Hmm - are House Elves allowed to join swim teams? That seems like a conflict of interest to me.

I don't think I've completely blotted out DH - I mean, when JKR let loose the relevation that Dumbledore had been in love with whatisname I thought - oh, that makes sense given the bit where Alberforth describes how entirely they were wrapped up in each other - but you're right, the actual neat and tidy resolution of the whole series doesn't connect the way the other books did. I think I've definitely blotted out the last chapter of Book 7 - that should NEVER have been written! Albus Severus - puh!

Ooo - Pixie, you need more ale. I think that last one hit Mr Ben's portrait and he's not too thrilled about it. You got him in a delicate place.

*Thwap* Yes! Right between the beady eyes!

Hmm - you think maybe we should replace out Snape!dart board? I'm so fond of it. And really, as pathetic as he is now made out to be, he's still a nasty bit of work. We could put up a Dumbledore dartboard too, just to give equal time. You know, I really hate Michael Gambon's Dumbledore and so it won't give me much pain to see him revealed to be a manipulative dick in the Movie version of Book 7.


And I love you, I love you, I love you.
Like never before, like never before.


Edited by - AMC on 11/08/2007 10:57:22
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Bee
Mediwizard

846 Posts

Posted - 11/08/2007 :  12:39:08  Show Profile  Reply with Quote
*rushes in*

Noooooooooooooooooooo! You can't take away the Snape dartboard!

*throws self in front of it in defense*

*realises this is probably not a good idea*

*decides to have some ale instead*

I like to think that Albus Severus is Harry's least favourite child. And if that makes me a bad person, so be it.

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AMC
Mediwizard

1710 Posts

Posted - 11/08/2007 :  14:31:30  Show Profile  Reply with Quote
quote:
Originally posted by Bee
I like to think that Albus Severus is Harry's least favourite child.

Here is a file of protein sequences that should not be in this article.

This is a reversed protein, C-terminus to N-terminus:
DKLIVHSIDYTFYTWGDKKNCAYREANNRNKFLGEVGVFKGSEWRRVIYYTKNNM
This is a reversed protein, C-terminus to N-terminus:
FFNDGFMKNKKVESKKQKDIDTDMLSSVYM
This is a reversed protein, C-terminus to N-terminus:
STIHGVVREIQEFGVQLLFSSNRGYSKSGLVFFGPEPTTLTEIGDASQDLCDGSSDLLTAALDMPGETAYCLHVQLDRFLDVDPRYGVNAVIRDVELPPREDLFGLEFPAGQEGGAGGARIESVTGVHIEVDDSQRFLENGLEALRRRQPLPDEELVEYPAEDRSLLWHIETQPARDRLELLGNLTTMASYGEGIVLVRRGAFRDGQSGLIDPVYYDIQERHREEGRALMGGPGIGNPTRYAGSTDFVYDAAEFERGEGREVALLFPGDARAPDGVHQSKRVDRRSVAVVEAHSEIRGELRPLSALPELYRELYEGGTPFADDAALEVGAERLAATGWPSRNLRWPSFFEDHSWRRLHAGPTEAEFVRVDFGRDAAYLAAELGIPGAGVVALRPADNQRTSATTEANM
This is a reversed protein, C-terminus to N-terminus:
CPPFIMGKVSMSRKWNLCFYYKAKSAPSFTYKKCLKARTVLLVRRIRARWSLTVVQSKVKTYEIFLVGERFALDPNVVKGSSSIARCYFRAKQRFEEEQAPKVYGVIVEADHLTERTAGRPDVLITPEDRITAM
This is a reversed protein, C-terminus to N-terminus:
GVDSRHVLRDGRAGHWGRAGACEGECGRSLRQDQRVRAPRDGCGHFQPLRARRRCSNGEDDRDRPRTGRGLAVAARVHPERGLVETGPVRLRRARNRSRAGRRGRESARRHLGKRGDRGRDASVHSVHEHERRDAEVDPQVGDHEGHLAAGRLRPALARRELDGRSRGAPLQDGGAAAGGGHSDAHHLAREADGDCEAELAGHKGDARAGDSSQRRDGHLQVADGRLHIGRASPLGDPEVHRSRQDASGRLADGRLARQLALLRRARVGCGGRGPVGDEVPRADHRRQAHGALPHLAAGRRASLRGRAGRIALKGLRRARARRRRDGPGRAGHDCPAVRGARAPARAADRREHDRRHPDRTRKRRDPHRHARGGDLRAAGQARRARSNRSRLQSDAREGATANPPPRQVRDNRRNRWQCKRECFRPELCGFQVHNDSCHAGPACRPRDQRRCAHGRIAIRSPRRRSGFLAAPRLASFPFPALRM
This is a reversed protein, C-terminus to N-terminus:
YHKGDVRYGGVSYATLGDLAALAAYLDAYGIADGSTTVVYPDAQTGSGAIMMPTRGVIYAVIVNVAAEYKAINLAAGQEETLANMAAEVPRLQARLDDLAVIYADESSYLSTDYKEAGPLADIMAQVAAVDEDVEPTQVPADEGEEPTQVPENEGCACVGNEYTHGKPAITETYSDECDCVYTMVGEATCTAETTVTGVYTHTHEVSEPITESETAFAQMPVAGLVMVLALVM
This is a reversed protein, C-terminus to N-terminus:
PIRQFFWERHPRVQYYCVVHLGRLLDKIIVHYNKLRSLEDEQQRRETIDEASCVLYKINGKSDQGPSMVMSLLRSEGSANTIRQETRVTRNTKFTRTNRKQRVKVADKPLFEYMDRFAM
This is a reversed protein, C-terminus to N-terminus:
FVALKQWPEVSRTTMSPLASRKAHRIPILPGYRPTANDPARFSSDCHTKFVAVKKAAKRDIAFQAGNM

Oh Bee! That's hysterical and I never even thought about that. Yeah, he only got the name because Harry had a sneaking suspicion that Ginny was doing him wrong with the Floo Powder saleswizard.

We won't be removing the Snape dartboard, I promise. We'll just expand the game's possibilities for anyone who wants to throw sharp, pointy objects at old Albus instead. You can't have too many manipulative, heartless, untrustworthy wizards to throw things at, I always say.




And I love you, I love you, I love you.
Like never before, like never before.

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dobbygirl
Barmy

USA
300 Posts

Posted - 01/22/2008 :  19:54:31  Show Profile  Reply with Quote
*flops into cushy chair*

Ah, I've missed the old clubhouse! Not much activity, but still nice to be surrounded by like minded people. Glad to see we're still bashing the Greasy One.

Are we also bashing dear Albus, too? Hmmm, I haven't decided (even after all these months) where I really stand on that man. I waffle back and forth.

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AMC
Mediwizard

1710 Posts

Posted - 01/23/2008 :  00:24:02  Show Profile  Reply with Quote
I know. I miss the days when we could be Dumbledore's Men and Women - not questioning his goodness or wisdom. I don't mind that he flirted with the dark side - he was young, he was in love. People make poor choices in life and if they're lucky they live to regret them. DD did plenty to make up for those early poor choices, including giving second chances to many others. But.. he treated Harry like a chess piece. His scheming and lying was all so.. immoral. I just hate that. I hate the whole "the end justifies the means" approach to life - it's the source of all evil.




And I love you, I love you, I love you.
Like never before, like never before.


Edited by - AMC on 01/23/2008 00:24:41
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Siobhan
Chief Healer

USA
2157 Posts

Posted - 01/23/2008 :  11:03:39  Show Profile  Reply with Quote
Yeah, just look at Umbridge.

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AMC
Mediwizard

1710 Posts

Posted - 01/24/2008 :  01:11:50  Show Profile  Reply with Quote
Do I have to?


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Eeyore
Barmy

USA
311 Posts

Posted - 01/24/2008 :  05:42:16  Show Profile  Send Eeyore a Yahoo! Message  Reply with Quote
quote:
Originally posted by AMC

I know. I miss the days when we could be Dumbledore's Men and Women - not questioning his goodness or wisdom. I don't mind that he flirted with the dark side - he was young, he was in love. People make poor choices in life and if they're lucky they live to regret them. DD did plenty to make up for those early poor choices, including giving second chances to many others. But.. he treated Harry like a chess piece. His scheming and lying was all so.. immoral. I just hate that. I hate the whole "the end justifies the means" approach to life - it's the source of all evil.